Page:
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Moody’s Says Weakening FDI Weighing on Thai Growth
Moody’s Says Weakening FDI Weighing on Thai Growth

Moody’s Says Weakening FDI Weighing on Thai Growth

Moody’s Says Weakening FDI Weighing on Thai Growth

Thailand’s political uncertainty has eased over the past year, a development that could help the current cyclical recovery, according to a ratings agency.

But domestic demand remains lackluster despite the continued accommodation of monetary and fiscal policies, says Moody’s Investors Service, TNA reported.

The country’s competitiveness has eroded in recent years, as reflected in weakening foreign direct investment. In 2016, gross FDI reached its lowest level since at least 2005 in both dollar terms ($7 billion or 56.4 billion baht) and as a share of GDP (0.4%).

In part, this reflects the emergence of other countries in the region as more attractive places for investment in certain areas production, despite Thailand’s advantage in the quality of its infrastructure, the international ratings agency said in a just-released annual credit analysis.

This weakening FDI, combined with a rapid ageing of Thailand’s population and human capital development issues, is weighing on economic growth. In response, the government has introduced a number of policies to improve competitiveness, but these initiatives are subject to considerable implementation risks.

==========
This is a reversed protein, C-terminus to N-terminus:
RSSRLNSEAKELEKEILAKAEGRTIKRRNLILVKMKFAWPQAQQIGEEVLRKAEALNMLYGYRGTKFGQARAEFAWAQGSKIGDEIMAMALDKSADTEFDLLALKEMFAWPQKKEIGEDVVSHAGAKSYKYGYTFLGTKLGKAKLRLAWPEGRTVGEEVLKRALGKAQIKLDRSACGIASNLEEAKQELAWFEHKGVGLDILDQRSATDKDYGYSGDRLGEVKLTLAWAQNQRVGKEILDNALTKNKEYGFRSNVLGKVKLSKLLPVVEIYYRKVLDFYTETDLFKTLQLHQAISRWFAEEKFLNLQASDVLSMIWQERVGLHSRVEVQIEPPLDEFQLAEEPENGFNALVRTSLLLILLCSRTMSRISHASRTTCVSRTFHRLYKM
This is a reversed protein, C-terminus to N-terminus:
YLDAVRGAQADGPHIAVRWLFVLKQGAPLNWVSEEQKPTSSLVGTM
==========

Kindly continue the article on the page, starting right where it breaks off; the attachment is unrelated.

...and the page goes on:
Moody’s said Thailand’s credit profile (Baa1 stable) balances the country’s strong fiscal position and low external vulnerability against lower-than-average growth since 2013.

The report elaborates on Thailand’s credit profile in terms of economic strength, high; institutional strength, high; fiscal strength, very high; and susceptibility to event risk, moderate. These are the four main analytic factors in Moody’s Sovereign Bond Rating Methodology.

Moody’s expects Thailand’s real GDP growth to recover to 3.4% in 2017, its highest rate since 2012. This is in line with, or slightly above, Baa-rated sovereigns, but remains low compared with Thailand’s long-term average growth rate and with those of other developing Southeast Asian countries.

Since 2015, fiscal policy, particularly government investment spending on infrastructure, has supported growth. But private sector demand has been subdued for a prolonged period. Businesses have been reluctant to invest because of industrial overcapacity and political uncertainty, while households have been constrained by the previous build-up in indebtedness.

In terms of event risk, while some issues have receded, the underlying tensions that have contributed to political turmoil since 2006 have not been resolved and Thailand still faces elevated domestic political risks relative to its peers. Moody’s expects a successful transition to a stable civilian government to lead to greater political stability.

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